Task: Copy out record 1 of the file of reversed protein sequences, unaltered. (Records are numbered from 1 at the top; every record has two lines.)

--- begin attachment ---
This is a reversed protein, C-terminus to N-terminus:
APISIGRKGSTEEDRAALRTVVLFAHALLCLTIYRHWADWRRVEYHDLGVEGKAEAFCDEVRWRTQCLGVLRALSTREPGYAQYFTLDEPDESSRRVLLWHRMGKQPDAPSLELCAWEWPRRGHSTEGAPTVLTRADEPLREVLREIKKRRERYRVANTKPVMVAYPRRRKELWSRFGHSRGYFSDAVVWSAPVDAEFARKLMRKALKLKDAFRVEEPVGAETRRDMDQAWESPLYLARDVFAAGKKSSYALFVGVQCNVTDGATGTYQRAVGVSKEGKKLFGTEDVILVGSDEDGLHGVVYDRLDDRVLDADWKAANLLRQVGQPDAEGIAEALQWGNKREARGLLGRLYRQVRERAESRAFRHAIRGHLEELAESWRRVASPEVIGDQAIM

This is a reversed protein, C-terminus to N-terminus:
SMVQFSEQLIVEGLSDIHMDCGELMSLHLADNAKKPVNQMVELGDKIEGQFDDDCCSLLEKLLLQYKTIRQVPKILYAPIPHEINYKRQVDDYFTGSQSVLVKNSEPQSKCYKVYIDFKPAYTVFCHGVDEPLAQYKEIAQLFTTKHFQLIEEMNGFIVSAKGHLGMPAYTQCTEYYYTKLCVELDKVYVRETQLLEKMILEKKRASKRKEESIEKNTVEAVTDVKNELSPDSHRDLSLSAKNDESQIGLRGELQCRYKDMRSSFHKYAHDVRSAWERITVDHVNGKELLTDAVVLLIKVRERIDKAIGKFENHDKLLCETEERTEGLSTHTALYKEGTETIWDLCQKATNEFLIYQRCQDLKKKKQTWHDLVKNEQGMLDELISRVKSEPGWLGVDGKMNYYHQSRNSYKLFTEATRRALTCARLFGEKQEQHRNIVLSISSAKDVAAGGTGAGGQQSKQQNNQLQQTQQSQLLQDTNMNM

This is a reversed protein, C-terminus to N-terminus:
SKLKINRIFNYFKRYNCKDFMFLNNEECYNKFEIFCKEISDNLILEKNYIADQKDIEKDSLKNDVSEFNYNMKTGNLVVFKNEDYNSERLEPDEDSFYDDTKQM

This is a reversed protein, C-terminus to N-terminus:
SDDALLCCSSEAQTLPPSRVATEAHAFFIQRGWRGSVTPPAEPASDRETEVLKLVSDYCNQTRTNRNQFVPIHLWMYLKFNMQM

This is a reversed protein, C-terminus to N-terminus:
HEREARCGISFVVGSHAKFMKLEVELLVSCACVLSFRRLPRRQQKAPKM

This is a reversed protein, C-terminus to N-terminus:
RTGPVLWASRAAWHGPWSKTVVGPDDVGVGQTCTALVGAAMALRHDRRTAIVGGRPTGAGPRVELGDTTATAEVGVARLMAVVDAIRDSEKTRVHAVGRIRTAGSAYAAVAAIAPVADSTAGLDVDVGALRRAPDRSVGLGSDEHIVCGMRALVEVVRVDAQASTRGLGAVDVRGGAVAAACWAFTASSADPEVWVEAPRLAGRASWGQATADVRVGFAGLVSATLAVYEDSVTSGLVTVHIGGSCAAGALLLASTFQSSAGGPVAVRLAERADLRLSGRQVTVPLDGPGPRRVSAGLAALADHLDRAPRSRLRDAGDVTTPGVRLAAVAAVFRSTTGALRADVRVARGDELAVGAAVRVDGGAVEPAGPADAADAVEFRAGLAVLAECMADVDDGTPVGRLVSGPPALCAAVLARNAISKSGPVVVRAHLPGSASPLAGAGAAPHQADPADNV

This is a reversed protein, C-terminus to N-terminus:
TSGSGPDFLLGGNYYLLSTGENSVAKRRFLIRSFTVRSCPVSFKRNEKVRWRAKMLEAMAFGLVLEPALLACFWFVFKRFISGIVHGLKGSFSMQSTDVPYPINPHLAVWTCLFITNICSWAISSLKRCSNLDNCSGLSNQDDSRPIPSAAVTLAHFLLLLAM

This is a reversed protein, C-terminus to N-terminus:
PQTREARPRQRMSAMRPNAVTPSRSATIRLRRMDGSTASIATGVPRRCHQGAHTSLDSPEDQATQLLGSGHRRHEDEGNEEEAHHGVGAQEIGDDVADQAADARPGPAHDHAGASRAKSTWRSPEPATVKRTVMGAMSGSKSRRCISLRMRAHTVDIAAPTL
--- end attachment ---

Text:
This is a reversed protein, C-terminus to N-terminus:
APISIGRKGSTEEDRAALRTVVLFAHALLCLTIYRHWADWRRVEYHDLGVEGKAEAFCDEVRWRTQCLGVLRALSTREPGYAQYFTLDEPDESSRRVLLWHRMGKQPDAPSLELCAWEWPRRGHSTEGAPTVLTRADEPLREVLREIKKRRERYRVANTKPVMVAYPRRRKELWSRFGHSRGYFSDAVVWSAPVDAEFARKLMRKALKLKDAFRVEEPVGAETRRDMDQAWESPLYLARDVFAAGKKSSYALFVGVQCNVTDGATGTYQRAVGVSKEGKKLFGTEDVILVGSDEDGLHGVVYDRLDDRVLDADWKAANLLRQVGQPDAEGIAEALQWGNKREARGLLGRLYRQVRERAESRAFRHAIRGHLEELAESWRRVASPEVIGDQAIM